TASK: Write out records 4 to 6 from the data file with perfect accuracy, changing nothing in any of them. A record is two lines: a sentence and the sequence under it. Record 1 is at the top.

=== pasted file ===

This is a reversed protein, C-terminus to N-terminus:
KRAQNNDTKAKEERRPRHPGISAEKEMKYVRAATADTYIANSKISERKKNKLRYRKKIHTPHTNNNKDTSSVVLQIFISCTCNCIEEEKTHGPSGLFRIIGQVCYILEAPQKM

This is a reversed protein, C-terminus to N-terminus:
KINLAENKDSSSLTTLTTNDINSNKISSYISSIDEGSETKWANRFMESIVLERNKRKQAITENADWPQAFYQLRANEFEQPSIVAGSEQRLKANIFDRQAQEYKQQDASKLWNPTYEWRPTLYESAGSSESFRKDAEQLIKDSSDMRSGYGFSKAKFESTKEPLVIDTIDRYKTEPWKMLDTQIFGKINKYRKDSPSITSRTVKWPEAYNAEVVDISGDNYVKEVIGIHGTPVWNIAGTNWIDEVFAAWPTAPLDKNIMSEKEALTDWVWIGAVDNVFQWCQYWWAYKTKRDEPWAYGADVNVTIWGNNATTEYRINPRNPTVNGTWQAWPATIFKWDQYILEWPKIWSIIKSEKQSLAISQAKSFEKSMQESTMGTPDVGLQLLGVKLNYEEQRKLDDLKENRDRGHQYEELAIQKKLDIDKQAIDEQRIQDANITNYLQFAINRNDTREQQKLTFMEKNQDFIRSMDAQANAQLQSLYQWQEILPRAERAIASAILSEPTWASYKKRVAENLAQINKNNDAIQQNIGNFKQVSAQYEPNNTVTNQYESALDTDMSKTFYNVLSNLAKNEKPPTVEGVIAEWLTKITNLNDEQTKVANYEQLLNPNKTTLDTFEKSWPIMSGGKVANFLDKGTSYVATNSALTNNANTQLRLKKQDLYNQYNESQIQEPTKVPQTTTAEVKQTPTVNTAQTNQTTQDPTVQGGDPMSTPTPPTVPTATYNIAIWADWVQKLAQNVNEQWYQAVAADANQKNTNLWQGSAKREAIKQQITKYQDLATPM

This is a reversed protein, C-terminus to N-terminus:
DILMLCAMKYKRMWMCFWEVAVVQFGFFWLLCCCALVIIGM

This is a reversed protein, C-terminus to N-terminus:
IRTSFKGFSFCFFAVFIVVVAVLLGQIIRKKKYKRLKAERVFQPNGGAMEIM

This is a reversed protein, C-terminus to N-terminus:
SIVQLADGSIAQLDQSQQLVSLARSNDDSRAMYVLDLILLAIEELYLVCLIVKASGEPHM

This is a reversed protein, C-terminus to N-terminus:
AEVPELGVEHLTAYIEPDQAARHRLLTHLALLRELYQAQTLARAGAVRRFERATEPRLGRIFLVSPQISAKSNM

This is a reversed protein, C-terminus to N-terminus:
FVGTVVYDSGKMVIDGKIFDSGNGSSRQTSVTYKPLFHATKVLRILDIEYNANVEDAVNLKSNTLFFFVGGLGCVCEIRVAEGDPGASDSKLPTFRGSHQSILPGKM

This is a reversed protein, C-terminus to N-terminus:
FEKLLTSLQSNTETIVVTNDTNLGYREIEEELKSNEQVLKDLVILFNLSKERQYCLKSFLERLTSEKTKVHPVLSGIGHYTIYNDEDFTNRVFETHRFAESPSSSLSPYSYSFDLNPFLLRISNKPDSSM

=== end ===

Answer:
This is a reversed protein, C-terminus to N-terminus:
IRTSFKGFSFCFFAVFIVVVAVLLGQIIRKKKYKRLKAERVFQPNGGAMEIM

This is a reversed protein, C-terminus to N-terminus:
SIVQLADGSIAQLDQSQQLVSLARSNDDSRAMYVLDLILLAIEELYLVCLIVKASGEPHM

This is a reversed protein, C-terminus to N-terminus:
AEVPELGVEHLTAYIEPDQAARHRLLTHLALLRELYQAQTLARAGAVRRFERATEPRLGRIFLVSPQISAKSNM